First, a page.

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In-Depth: Gaikai's Perry On Gaming's Jump To The Cloud
In-Depth: Gaikai's Perry On Gaming's Jump To The Cloud
November 11, 2010 | By Kris Graft

November 11, 2010 | By Kris Graft
More: Console/PC

Dave Perry, game industry veteran and CEO of cloud gaming upstart Gaikai, thinks the industry is at the beginning of an important technological transition, one where more technically-demanding games will be available to almost anyone with access to a web browser.

With Gaikai and other cloud gaming solutions, web goers are able to play a triple-A game without installing it to their hard drives. Reducing the time and amount of clicks it takes to get into a game means greater accessibility for users, and more opportunities for developers and publishers.

Perry likens the transition from disc gaming to cloud gaming to when home consoles became as powerful as arcade machines, which used to be the the pinnacle of video game technology. As consoles brought arcade-grade power to gamers, cloud gaming can bring high-end gaming PC power to average web users.

Notably, Gaikai's business model isn't the same as competing cloud service OnLive -- where OnLive has been selling "PlayPasses" for remotely-hosted games, Gaikai will initially make its revenue by partnering with publishers, which will use the streaming tech to allow users to click on a web ad and almost instantly access a game.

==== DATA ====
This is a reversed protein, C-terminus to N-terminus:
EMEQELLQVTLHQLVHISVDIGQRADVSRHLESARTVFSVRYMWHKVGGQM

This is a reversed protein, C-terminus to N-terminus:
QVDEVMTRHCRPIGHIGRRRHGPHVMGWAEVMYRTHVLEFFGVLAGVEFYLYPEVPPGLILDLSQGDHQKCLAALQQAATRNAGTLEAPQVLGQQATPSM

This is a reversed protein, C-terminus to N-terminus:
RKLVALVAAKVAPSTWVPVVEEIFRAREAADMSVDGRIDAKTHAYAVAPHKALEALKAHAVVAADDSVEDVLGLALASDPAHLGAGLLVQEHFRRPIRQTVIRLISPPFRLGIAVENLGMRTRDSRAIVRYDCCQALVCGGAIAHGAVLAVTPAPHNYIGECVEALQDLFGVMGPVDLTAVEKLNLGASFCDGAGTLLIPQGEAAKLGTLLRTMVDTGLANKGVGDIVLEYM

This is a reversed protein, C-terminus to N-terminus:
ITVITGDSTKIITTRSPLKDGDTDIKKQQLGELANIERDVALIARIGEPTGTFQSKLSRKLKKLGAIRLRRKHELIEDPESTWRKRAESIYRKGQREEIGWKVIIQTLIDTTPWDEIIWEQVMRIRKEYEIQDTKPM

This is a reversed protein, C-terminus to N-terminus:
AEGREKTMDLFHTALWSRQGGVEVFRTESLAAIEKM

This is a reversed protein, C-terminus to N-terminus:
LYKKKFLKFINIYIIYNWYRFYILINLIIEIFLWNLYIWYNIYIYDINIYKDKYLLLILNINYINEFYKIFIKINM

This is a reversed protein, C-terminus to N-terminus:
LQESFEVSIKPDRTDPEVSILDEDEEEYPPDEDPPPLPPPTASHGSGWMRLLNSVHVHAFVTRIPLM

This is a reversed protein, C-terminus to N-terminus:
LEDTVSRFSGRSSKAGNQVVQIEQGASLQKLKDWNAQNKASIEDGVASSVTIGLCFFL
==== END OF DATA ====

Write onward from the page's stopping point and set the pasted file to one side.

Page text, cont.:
Here, Perry relates past technical advancements in gaming to the current industry landscape, describes the kinds of personalities it takes to make such advancements, and explains why he's "not remotely" worried about OnLive.

Where does cloud gaming fit between digital downloads and currently popular web-based gaming like social games?

David Perry: As games get better on Facebook, you’ll be drawn to them; you’ll find it hard to go back to the old text-based stuff. The history of the industry has also, I think, taken that to an extreme in the past, where you had arcade machines -- I just accepted that I wasn’t going to be buying arcade machines for home, so it was okay to go put your quarters in it.

But you know what? I wanted that experience; I want to play Daytona. And so I was very happy to pop my quarters in and not spend $10,000 on one of those machines for my house.

And I kind of feel like [the industry is] going there again in a weird way. This is the long range forecast -- there are experiences out there that people don’t want to have to pay for the actual hardware to deliver.

So if I told you that $30,000 worth of servers they could give you an experience like you’ve never seen before, inside Facebook, would you want that experience? And I think once you’ve tasted it, you find it actually kind of hard to go back to your old way of doing things. And that just hasn’t ever been technically possible before, so it wasn’t even a relevant discussion; it didn’t matter.